Thinking Biblically in an Election Season – By Dr. Kevin Smith
“And Jesus answering said unto them, ‘Render to Caesar the things that are Caesar’s, and to God the things that are God’s.’ And they marveled at Him.” Mark 12:17 (KJV)
Since the early 1600s, few historians of Christianity on the North American continent would consider professing Christians to be good examples of obedience to Jesus’ above-listed command. That’s almost 400 years to evaluate this area of ethical Christian thinking and acting. Certainly, this is no simplistic or trifling matter — the Scripture says even Jesus’ hearers “marveled” at what he commanded.
Whether one examines the Puritan Congregationalism of New England, the Anglicanism of the southern colonies, or the many movements that have arisen in the U.S., like Baptists, Methodism, Pentecostalism, the historic Black Church, mainline denominations influenced by the Social Gospel, the moral majority, or 20th-century seeker-sensitive megachurches, those who express a commitment to the lordship of Christ in their lives have not consistently obeyed (or even pursued) this command. Sadly, there are too many examples of Christians (individually or organizationally) disobeying Jesus’ command by rationalizing political expediency, giving religious “cover” to sinful governmental policies, or cowering in the face of a politician, party, or policy. May Christ’s Spirit fill His people in the U.S. to bear better fruit, for His glory!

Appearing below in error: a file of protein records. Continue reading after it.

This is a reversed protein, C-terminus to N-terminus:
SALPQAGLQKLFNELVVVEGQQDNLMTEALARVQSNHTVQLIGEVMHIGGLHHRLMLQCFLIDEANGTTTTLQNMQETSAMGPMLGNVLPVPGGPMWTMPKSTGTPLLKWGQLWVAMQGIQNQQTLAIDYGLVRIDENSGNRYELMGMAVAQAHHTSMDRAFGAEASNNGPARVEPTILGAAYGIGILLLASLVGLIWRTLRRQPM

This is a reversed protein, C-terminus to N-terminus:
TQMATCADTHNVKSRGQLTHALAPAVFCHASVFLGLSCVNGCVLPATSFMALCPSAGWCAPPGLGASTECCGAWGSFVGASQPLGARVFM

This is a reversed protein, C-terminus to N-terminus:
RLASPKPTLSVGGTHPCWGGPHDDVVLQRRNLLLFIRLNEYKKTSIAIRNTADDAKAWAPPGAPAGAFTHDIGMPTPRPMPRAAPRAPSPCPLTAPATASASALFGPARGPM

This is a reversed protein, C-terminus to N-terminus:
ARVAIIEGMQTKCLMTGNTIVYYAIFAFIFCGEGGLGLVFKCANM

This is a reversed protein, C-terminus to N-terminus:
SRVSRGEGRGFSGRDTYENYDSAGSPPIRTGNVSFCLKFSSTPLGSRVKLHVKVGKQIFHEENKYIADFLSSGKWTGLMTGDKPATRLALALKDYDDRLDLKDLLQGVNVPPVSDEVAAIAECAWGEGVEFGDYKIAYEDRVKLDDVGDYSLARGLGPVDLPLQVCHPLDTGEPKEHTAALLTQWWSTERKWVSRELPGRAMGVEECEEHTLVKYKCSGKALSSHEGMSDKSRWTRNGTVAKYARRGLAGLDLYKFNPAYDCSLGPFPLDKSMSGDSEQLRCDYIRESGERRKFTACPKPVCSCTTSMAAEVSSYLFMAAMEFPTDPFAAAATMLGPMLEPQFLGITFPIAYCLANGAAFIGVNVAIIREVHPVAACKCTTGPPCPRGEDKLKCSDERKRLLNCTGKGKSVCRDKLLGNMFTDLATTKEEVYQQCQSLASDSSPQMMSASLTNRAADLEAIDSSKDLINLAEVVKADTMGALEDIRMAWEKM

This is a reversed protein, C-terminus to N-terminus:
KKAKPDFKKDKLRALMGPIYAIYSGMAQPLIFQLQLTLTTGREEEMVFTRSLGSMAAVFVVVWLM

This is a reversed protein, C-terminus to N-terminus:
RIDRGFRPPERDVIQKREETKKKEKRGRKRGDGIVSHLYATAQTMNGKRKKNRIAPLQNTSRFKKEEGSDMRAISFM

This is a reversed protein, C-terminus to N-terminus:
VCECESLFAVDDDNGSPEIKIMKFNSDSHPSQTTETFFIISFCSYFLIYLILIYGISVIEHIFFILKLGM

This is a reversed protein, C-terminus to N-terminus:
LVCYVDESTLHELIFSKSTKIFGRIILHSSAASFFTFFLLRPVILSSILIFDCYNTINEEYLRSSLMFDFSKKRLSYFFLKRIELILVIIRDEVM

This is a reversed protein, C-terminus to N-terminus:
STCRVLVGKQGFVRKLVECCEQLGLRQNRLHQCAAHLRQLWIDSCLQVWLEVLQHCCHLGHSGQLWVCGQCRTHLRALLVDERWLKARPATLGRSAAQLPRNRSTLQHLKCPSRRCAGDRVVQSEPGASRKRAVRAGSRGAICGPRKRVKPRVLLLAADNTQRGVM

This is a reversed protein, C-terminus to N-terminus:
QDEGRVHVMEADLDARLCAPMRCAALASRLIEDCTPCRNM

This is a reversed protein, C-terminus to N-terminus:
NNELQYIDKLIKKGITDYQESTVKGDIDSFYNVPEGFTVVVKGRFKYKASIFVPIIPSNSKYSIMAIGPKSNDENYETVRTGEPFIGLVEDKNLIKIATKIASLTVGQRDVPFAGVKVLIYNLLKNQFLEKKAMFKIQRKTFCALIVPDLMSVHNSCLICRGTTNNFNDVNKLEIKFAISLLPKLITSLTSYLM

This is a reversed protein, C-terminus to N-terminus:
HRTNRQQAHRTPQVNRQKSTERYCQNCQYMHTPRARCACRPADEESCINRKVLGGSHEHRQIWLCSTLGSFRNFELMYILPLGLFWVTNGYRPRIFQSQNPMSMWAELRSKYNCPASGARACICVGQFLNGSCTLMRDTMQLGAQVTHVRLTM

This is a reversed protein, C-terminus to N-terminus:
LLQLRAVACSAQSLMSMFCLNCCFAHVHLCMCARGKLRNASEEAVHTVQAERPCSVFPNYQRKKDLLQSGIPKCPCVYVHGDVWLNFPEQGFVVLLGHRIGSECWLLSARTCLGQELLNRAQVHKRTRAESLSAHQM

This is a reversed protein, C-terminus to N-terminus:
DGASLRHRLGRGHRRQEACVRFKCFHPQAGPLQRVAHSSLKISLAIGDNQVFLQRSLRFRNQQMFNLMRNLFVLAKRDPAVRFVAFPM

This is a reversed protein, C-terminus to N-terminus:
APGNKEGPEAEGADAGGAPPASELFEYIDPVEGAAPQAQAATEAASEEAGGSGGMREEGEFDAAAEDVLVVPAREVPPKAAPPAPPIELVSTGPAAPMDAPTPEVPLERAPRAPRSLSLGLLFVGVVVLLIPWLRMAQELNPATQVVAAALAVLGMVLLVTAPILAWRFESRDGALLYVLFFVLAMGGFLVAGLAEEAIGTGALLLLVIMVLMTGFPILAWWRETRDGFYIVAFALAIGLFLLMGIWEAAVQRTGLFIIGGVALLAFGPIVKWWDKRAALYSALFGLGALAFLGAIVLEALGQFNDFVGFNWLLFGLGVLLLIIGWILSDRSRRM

The articles below are a seed of encouragement for MD/DE Baptists to think biblically and act as those filled with Christ’s Spirit as we engage this election season in our country. Our John 13:35 witness is too important to sacrifice for short-term political gains. Whether positioned as an Independent, Democrat, or Republican — may MD/DE Baptists find themselves manifesting the reality of a life that clearly declares to a watching community, city, and world that Jesus is Lord!
Why We Vote – by Faith Loudon
In less than a week, we will be voting for the people who will lead our country. What is our responsibility as Christians in this process? How do we, as Christians, vote? Where do we go for help as we decide which candidate to support? Do we get involved? Do we watch different news channels on TV or peruse social media to get political updates? Do we read popular blogs to learn what the candidates want us to know? The question is: how do we know what is true?
Our Founding Fathers wanted to create a nation like no other. They were educated men; they knew about the different methods of governing to date. Additionally, many of the Founding Fathers were men of God. They knew that if our nation was to grow and flourish, the people would need to depend on God. I truly believe they understood that God is sovereign over all (Daniel 2:21, 4:17).
Returning to where we are today as Christian citizens of the United States, should we vote? Absolutely! But how? Knowing and loving God should be our strength every day, and this relationship must be the foremost part of how and why Christians vote and who we choose. Our religious freedom is under attack and if we abstain from voting, which is a great privilege, we are essentially giving up our religious freedom.
Christians are probably the largest voting block in our nation. What we do and how we vote this year is extremely significant.
Please turn to the Bible, God’s Word, and seek God’s guidance as you vote. Have you ever considered riding up and down the highways and side roads and praying for the houses and the people in them as you pass them — praying that they will come to know Jesus and ask for God’s guidance as they vote? Have you ever felt God was calling you to run for public office? We need Christian leaders.